HIV Inflammatory  Collagen vascular diseases Malignancy Cardiac  Cardiac failure Respiratory  Lung cancer  TB / Bronchiectasis  Lung abscess Haematuria Headache Hypertension Jaundice Joint pain Renal  Glomerulonephritis  Polycystic kidney disease  Renal cell carcinoma  Bladder lesions. UTI  Chronic – TB. Drugs. Secondary  Renal disease  Endocrine Hematological  Sickle cell disease GI  Hepatic failure  Biliary obstruction.Fever Haemoptysis Infections  Acute – pneumonia.  Urolithiasis Vascular  Migraine  Subarachnoid haemorrhage Raised ICP  Tumour  Intracranial haemorrhage  BIH Infection  Meningitis /encephalitis  Brain abscess Tension headache Primary / Essential. Infections  Viral hepatitides Infection Inflammatory 35 .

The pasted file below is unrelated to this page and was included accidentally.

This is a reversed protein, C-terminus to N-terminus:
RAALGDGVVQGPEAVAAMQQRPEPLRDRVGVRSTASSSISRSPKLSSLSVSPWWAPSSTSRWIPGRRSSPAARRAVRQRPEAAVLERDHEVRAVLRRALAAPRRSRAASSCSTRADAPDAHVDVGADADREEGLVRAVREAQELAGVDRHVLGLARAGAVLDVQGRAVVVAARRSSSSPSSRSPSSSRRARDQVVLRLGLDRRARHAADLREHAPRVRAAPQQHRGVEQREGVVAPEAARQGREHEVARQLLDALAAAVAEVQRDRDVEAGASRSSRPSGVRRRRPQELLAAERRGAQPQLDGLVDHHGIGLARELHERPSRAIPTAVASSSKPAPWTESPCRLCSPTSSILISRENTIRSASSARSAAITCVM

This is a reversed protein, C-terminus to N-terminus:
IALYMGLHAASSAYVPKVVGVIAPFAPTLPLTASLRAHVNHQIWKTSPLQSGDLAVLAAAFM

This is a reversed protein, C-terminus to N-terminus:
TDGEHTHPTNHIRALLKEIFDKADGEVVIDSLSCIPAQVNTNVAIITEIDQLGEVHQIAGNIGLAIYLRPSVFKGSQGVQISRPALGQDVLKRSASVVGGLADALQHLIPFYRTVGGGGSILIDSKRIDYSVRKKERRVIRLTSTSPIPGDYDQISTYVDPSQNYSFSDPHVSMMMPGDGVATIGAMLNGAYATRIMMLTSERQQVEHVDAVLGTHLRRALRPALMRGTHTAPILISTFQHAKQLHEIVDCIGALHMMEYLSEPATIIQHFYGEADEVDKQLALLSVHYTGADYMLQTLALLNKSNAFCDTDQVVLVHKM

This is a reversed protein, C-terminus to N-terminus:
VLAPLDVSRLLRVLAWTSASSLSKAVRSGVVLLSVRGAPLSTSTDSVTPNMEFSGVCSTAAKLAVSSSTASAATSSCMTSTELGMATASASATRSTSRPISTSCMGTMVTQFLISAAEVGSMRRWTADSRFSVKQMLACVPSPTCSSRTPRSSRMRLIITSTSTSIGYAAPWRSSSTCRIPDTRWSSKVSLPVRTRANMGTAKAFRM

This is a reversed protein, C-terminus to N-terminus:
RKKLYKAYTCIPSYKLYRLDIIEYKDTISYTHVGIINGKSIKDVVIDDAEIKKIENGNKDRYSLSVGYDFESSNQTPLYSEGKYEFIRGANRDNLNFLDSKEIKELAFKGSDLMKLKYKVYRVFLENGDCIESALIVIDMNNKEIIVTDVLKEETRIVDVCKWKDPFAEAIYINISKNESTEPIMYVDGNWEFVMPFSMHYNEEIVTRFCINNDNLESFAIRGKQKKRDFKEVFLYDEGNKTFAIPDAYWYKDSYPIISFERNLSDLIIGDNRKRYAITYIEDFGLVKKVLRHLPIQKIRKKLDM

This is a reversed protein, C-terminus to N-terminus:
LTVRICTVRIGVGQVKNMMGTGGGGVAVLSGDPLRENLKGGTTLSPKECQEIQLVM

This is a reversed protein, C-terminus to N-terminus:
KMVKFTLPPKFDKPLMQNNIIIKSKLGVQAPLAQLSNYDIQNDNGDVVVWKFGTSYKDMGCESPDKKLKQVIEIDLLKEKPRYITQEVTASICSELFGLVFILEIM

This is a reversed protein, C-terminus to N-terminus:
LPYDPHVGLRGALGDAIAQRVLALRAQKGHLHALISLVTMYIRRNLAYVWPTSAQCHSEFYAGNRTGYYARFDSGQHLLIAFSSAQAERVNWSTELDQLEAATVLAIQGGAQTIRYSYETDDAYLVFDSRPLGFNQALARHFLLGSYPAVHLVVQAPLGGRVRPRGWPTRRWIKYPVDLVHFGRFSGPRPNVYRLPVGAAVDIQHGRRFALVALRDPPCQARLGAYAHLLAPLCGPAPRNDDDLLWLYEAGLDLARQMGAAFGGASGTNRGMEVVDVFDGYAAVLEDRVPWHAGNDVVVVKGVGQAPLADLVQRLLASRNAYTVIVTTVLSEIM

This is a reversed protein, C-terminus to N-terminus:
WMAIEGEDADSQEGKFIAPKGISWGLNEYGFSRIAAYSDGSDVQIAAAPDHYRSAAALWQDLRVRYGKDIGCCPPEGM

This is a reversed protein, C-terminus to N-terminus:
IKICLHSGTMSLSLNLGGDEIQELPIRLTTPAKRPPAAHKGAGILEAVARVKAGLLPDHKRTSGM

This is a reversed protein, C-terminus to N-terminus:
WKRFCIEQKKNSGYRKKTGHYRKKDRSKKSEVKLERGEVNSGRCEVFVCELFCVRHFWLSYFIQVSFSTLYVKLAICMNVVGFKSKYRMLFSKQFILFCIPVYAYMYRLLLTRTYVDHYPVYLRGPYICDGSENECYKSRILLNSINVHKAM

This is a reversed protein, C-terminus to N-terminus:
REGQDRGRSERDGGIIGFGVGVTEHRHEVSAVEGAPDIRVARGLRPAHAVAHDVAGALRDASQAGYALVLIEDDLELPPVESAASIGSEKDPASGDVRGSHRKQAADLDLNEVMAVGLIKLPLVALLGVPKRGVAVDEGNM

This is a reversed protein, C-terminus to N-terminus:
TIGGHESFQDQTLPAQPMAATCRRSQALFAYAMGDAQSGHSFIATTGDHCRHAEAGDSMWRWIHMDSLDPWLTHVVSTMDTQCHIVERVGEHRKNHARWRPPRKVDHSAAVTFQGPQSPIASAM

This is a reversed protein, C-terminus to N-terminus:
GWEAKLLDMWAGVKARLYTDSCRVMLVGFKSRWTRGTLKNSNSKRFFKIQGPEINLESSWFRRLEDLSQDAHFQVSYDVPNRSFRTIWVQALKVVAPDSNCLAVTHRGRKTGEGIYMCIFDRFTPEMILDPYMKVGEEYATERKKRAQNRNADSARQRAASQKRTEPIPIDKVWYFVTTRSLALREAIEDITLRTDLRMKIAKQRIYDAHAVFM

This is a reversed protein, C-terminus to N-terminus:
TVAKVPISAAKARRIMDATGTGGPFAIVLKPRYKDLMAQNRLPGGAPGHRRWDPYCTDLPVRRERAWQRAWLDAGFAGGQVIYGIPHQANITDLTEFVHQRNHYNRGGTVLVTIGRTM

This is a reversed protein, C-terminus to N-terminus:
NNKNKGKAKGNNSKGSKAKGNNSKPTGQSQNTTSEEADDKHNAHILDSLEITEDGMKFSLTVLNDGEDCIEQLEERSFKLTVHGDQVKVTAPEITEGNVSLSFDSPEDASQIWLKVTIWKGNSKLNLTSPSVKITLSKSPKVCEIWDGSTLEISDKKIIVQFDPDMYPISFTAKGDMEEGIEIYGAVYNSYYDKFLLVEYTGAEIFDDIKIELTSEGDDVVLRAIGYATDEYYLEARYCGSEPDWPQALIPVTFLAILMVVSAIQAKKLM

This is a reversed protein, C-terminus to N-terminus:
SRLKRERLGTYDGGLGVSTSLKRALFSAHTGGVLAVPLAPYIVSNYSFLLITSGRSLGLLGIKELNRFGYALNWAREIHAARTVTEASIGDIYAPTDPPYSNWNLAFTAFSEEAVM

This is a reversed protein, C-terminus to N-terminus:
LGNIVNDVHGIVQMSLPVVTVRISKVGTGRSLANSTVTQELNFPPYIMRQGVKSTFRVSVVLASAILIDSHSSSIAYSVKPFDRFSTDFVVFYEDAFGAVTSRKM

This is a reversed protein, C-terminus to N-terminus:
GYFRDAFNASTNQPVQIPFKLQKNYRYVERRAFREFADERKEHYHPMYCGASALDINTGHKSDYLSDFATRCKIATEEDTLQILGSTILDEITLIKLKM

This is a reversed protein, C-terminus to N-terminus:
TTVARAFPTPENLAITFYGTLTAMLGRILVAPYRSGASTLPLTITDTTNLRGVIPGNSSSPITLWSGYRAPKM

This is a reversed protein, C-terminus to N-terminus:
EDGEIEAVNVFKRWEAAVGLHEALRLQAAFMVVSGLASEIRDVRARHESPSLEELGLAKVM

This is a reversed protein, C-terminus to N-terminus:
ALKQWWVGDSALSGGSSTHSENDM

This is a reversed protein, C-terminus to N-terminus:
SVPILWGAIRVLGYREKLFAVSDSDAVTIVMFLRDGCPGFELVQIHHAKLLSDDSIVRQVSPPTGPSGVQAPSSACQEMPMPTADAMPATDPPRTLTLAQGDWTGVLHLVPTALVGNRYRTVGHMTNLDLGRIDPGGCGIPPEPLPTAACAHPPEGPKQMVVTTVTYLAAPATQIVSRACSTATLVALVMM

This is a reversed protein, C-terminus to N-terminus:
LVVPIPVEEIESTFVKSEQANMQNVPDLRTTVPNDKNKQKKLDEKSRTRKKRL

Cardiovascular Respiratory Haematological Syncope Cardiovascular 36 .Muscle weakness Numbness & tingling Palpitations Paraparesis Polydypsia Pruritus Dyspnoea  Collagen vascular Neurological  Polymyositis  Myopathies  Neuropathies Drugs  Steroids Endocrine  Thryotoxicosis  Diabetes Paraneoplastic Neurological  Peripheral neuropathy Endocrine  Diabetes Cardiovascular  Arrhythmias Drugs Anxiety Endocrine  Thyrotoxicosis  Phaeochromocytoma Infection  HTLV 1  HIV  Tabes dorsalis Nutritional  Vit B 12 deficiency Spinal cord compression Endocrine  Hypercalcaemia Psychogenic. Endocrine  Diabetes mellitus GI  Obstructive jaundice Renal  Chronic renal failure Allergic reaction.

Swollen feet Tremor Wheezing Weight loss Vaso vagal Neurological Cardiovascular Renal Hepatic GI Endocrine Neurological Drugs Respiratory Cardiac Endocrine  Diabetes Infection  TB  HIV Malignancy 37 .